Her coach calls her "our Jerry Rice," for the aplomb with which the one-time Army brat plays arguably the best women's game in college basketball.
Her teammates call her "Bird," in part because of her name, in part because of her birdlike legs and in part because she really can fly right through transition defenses with her sprint dribble.
Meet Catherine Evelyn Starbird, a.k.a. "Kate the Great."
She's Stanford's skinny wonder woman, whose game is so complete she figures to be a marquee name in the first bidding war between the country's two women's pro leagues, beginning March 31, the day after this season's Final Four.
She can shoot from outside--she leads the Pacific 10 Conference in three-point shooting at 41%--inside or medium range, and she's 83% from the free-throw line. She can pass, rebound, block shots and, best of all, dribble baseline to baseline with the speed you expect from a 5-foot-2 point guard, not a 6-2 wing player.
She also has America's ugliest shot, although she describes it as "unorthodox." Starbird shooting strongly resembles somebody putting the shot. But that's how you learn when you're 14 and playing against 20-year-old soldiers.
And whatever she does on the court she does with a facial expression that is no facial expression. Makes you wonder if she's having any fun out there.
An interviewer jokingly asked her the other day if Stanford was forcing her to play basketball against her will.
She not only smiled, but laughed as well.
"People ask me that all the time," she said.
"It's just concentration, I guess. When I was young, my coaches always told me, 'When you do something good, forget it and try to visualize what's happening next.'
"Anyway, I smile when a teammate does something good. Don't I?"
Tara VanDerveer, her coach, talked about Starbird's game demeanor. To her, it's the perfect game face.
"I love that part of her game," she said.
"In our last game, against Arizona, Charmin Smith made a three-pointer late in the game for us, and celebrated. She threw a party for herself. I had a long talk with her afterward.
"One of the things I pointed out to her was this was a game where Kate had just scored 37 points and made five of 11 threes and had not even smiled.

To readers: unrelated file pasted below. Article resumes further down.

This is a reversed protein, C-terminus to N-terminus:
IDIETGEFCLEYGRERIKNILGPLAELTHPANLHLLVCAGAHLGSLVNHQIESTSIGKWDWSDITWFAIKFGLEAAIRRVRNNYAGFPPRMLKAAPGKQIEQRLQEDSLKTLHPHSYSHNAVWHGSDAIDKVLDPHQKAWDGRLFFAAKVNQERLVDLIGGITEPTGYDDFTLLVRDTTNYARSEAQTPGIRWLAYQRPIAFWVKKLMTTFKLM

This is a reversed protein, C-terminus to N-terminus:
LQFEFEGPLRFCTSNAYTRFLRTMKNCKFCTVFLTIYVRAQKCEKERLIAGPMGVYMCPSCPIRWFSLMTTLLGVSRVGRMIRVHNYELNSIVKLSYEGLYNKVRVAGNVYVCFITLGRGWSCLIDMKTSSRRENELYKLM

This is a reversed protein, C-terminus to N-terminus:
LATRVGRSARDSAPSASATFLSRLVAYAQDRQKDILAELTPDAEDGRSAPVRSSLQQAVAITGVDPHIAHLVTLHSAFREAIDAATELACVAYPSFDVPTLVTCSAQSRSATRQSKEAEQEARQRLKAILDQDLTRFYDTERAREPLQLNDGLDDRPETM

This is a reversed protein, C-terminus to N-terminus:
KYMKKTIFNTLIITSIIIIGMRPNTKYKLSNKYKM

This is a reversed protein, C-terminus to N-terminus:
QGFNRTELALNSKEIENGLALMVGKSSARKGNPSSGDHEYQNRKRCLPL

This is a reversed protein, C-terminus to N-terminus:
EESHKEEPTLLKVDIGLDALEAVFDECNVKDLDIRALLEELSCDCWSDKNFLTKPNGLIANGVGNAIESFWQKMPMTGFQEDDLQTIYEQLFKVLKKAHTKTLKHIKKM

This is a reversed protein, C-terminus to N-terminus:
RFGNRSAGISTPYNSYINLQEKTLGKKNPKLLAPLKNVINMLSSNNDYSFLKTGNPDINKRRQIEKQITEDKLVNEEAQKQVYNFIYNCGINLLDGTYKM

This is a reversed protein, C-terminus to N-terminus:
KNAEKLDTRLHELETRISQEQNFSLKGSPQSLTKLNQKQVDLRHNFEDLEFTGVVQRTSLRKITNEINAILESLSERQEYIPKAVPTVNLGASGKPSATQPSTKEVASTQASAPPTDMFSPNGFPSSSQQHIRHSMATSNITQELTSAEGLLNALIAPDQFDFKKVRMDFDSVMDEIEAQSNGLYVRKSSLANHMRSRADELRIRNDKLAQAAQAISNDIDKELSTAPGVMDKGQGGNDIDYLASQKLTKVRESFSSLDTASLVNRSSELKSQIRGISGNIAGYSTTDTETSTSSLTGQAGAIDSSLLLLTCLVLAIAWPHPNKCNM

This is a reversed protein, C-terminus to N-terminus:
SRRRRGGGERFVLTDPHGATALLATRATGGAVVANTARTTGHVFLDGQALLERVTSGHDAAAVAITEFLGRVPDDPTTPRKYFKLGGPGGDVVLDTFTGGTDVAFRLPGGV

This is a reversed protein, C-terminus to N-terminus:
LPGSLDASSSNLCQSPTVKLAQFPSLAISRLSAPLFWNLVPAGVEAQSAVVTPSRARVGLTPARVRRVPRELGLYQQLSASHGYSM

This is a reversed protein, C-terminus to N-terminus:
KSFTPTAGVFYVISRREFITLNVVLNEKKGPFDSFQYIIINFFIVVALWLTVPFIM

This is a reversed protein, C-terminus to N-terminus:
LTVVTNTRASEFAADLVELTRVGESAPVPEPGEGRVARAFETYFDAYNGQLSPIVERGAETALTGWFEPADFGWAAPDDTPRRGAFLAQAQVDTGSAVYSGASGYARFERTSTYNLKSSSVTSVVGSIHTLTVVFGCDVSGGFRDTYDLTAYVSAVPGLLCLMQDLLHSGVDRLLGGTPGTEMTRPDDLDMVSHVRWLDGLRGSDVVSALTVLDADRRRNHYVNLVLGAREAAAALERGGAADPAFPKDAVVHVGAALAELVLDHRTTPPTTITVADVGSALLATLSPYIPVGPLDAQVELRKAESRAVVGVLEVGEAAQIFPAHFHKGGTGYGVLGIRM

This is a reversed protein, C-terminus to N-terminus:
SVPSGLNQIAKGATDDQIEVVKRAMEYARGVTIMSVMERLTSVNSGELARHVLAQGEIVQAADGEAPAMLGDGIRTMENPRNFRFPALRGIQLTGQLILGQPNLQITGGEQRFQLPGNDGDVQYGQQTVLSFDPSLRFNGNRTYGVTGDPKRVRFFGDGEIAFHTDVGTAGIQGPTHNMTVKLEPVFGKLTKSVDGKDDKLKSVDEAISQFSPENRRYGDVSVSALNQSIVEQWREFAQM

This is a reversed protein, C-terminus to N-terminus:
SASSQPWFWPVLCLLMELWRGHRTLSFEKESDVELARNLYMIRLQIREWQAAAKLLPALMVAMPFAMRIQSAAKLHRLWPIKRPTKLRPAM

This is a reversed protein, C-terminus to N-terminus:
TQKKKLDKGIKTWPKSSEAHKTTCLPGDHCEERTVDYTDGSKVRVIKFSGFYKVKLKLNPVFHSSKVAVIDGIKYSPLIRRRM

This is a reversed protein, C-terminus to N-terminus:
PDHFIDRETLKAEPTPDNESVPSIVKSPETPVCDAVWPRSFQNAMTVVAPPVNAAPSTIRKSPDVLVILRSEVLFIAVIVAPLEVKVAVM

"Kate's our Jerry Rice. He scores a touchdown, puts the ball down and goes about his business. That's her game too--she'd rather play it than talk about it. Being the center of attention is the last thing on her mind.
"She's an intuitive basketball player. You don't have to explain a lot to her.
"And she's really a great fit for us. When our inside players are productive, she's open for shots. And [point guard Jamila Wideman] is very good at breaking down defenses and pitching off to Kate."
Starbird and the Stanford women, 14-1 overall, 2-0 in the Pac-10 and ranked second and third in two polls, are on their annual Los Angeles visit this weekend. They will play at UCLA (7-4, 1-1) tonight and at USC (8-3, 2-0) Sunday at 2 p.m. Last season, Starbird had 44 and 29 points against USC.
The women's basketball world has turned over several times since then. First, Stanford has its coach back. VanDerveer returned after a yearlong, 60-0 march to the Olympic gold medal, and two U.S. pro women's leagues have surfaced.
Seniors such as Starbird, USC's Tina Thompson, Connecticut's Kara Wolters and Alabama's Shalonda Enis will find themselves in much the same position as the college football stars of the early 1960s, who were pursued with bags of money by the established NFL and upstart American Football League.
Starbird figures to be a Women's National Basketball Assn. signee, since the up-and-running American Basketball League has most of the country's best women players signed, leaving the WNBA, which begins play June 1, in need of marquee players.